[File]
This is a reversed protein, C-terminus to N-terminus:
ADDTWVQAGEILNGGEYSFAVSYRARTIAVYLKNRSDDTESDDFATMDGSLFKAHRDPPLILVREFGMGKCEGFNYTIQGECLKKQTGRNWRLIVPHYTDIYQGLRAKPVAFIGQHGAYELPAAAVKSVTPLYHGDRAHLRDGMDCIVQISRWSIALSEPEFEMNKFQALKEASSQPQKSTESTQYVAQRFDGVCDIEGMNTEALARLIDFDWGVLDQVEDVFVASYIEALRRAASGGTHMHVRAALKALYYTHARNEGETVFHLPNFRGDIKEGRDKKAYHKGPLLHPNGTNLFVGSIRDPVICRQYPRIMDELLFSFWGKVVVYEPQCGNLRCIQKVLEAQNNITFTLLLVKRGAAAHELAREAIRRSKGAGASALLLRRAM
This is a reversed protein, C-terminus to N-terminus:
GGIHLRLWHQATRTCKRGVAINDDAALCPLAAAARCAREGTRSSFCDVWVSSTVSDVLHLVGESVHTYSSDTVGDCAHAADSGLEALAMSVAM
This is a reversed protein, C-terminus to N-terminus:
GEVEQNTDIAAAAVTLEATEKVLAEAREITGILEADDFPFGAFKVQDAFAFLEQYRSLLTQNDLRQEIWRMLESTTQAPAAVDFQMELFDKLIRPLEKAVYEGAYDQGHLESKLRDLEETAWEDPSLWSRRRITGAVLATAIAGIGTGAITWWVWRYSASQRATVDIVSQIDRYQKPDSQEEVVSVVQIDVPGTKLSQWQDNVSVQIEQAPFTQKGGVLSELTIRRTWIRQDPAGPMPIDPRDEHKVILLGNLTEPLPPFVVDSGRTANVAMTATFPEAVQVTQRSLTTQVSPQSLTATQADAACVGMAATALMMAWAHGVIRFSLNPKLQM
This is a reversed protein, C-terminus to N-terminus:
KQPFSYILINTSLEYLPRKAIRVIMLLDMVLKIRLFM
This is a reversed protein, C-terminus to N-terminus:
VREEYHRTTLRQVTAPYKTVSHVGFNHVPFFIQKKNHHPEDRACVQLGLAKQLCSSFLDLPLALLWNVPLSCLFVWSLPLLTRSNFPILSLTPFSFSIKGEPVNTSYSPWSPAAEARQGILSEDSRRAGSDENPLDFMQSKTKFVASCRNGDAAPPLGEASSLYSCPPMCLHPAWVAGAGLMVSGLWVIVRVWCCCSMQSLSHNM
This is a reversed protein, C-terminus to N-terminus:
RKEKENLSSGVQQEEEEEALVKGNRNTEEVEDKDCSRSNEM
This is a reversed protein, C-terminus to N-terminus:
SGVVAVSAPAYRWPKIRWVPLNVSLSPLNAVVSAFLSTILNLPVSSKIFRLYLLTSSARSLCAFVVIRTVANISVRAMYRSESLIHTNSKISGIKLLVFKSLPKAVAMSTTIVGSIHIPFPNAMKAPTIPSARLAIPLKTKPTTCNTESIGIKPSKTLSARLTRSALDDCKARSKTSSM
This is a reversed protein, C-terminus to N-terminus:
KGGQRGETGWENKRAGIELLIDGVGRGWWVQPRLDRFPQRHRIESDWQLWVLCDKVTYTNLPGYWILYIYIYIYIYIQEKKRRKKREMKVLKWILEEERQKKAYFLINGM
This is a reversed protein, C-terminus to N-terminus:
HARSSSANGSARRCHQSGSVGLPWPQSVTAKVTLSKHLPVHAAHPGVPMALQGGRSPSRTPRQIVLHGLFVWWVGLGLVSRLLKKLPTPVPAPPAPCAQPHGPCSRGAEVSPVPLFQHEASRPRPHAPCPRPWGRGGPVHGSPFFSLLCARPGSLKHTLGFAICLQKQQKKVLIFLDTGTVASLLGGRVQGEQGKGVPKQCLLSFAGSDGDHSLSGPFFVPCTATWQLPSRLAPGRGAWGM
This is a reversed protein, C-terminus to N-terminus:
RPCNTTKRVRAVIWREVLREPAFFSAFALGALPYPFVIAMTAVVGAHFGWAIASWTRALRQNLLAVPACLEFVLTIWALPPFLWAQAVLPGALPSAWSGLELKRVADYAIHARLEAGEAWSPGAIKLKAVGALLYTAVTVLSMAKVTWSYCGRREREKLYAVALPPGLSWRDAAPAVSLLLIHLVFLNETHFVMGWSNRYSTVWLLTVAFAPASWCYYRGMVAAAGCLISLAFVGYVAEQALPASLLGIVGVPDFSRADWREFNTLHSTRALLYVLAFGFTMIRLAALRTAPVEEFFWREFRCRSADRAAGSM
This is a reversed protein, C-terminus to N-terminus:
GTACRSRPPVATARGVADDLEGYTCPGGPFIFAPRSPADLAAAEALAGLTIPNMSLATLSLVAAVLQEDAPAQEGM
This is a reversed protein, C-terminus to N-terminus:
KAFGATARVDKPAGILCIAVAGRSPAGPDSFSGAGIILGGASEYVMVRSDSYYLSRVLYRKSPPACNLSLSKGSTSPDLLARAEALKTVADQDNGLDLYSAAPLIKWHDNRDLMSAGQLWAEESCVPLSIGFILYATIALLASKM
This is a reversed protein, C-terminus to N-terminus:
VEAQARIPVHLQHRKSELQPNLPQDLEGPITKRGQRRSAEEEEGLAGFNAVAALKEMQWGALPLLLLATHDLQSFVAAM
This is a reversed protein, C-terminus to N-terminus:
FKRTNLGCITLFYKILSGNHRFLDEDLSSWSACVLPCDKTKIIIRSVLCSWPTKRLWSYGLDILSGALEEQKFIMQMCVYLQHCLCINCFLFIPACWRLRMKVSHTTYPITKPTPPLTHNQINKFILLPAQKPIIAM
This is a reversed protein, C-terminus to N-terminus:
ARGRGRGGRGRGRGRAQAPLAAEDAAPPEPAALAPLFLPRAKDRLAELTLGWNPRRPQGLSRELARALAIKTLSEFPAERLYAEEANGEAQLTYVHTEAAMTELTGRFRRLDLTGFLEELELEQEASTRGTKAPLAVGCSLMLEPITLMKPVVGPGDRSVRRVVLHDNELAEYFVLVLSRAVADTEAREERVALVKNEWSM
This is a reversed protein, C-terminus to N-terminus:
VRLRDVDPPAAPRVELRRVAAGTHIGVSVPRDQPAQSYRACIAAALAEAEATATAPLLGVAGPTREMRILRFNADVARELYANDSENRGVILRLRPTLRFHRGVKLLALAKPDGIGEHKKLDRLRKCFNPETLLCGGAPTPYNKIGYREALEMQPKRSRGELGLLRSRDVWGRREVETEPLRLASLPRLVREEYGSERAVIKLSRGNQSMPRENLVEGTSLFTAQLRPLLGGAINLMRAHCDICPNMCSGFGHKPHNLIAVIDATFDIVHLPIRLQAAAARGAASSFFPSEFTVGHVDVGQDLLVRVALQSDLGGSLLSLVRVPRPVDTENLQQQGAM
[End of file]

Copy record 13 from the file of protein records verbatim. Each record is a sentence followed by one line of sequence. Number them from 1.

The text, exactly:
This is a reversed protein, C-terminus to N-terminus:
VEAQARIPVHLQHRKSELQPNLPQDLEGPITKRGQRRSAEEEEGLAGFNAVAALKEMQWGALPLLLLATHDLQSFVAAM